As you can imagine, this experience left a major impression on me as a young child and it encouraged me to keep drawing. I grew up on welfare and food stamps in low-income housing in inner-city Boston for a greater part of my youth. Coming from an immigrant family with limited means, art was not necessarily encouraged – not as a means to make a living anyway. I went on to study architecture at Barnard College thinking it was the “practical” thing to do for someone who was interested in the arts. However, after working in the field of architecture for a couple years I realized it was not very fulfilling – in fact, I hated it. With no formal art education other than a college figure drawing class and a huge leap of faith, I started Wanart in 2003 with an initial focus on designing and manufacturing my own greeting card line. When I first started Wanart, I was working at a 9am-6pm job at an architectural firm. I would spend the night/early morning hours on my own business with only a few hours of sleep in between the two “jobs”.  I did this for two years before I quit my full time job to pursue my own business full-time. I spent the early years taking lots of continuing education classes, taking odd jobs here and there when I needed money, reading lots of marketing books, trying many different things, making many mistakes, teaching myself design programs like Photoshop and Illustrator, spending lots of money (or, I like to call it, investing in myself), and drawing—lots of drawing, relying on nothing but hope and passion to keep me going most of the time. I continually put myself out there and exhibited my products at trade shows all over the country such as the National Stationery Show and the New York International Gift Show. Between the trial and error (and tears!) were some small successes, by this time I also started to license some of my designs, and then a major break came when I met the art director from my first publisher in 2008 at a gift show. The art director told me they had seen my cards in stores, had been following my work, and even had some of my cards in their office. This led to the publication of my first book Greetings from Kiwi and Pear which was based on one of my best-selling greeting card lines. I’ve had 5 books published now with 6 more under contract in the next few years. I’m working with Cartwheel/Scholastic, PSS!/Penguin, Beach Lane Books/S&S, & FSG/Macmillan. My designs are also found on stationery and gift products sold all over the world. It is a dream come true.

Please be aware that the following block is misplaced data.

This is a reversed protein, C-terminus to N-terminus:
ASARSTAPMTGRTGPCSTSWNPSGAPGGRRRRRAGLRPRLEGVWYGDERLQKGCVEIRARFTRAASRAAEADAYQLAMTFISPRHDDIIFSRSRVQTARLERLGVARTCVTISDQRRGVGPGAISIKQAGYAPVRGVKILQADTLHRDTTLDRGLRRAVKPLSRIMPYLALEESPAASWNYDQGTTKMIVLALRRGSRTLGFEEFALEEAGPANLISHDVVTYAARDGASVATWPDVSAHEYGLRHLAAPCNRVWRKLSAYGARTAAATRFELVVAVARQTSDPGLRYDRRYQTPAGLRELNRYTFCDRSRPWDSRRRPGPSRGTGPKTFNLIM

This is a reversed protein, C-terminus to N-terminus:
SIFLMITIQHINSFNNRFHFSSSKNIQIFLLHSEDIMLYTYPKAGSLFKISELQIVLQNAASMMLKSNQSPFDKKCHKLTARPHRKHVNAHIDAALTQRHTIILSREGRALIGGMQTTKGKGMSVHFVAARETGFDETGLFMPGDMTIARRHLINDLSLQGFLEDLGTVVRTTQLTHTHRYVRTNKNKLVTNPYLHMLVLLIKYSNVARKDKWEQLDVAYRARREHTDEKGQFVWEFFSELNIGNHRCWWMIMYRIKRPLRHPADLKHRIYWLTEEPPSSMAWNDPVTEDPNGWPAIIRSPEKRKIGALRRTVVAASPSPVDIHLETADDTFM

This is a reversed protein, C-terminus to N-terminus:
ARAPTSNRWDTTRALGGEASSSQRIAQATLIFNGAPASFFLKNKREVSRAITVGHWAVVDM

[JM] Do you have a preferred medium to work in?

[JW] People know me for my digital work but I have been working more with pencil (my first love) lately and have a book coming out next year that I’m excited about called Sleepyheads with Beach Lane Books, which is drawn entirely in pencil and then colored digitally.

[JM] What does your workspace look like? (Photo if you like??)

[JW] I have a studio space right outside of New York City in Union City, New Jersey in an old industrial building that was a silk mill in the early 1900’s.  These photos show my studio at its neatest, but it does get quite messy especially when I’m on deadline!



When I’m working late (which I tend to like to do these days because I find I do my best creative work between the hours of 12am and 3am) I will work at home right on my dining table.

[JM] Can you share a piece or two with us, maybe of a WIP, and the process of creating them?

[JW] I’ve included some images from a book coming out Fall 2014 from Beach Lane Books that I illustrated and was written by Sandra Howatt called Sleepyheads.

I always like to draw thumbnails first. This helps me plan the general layout of each page and text placement without having to worry too much about the details at this point.  I also jot down any other ideas or questions I may have for each page.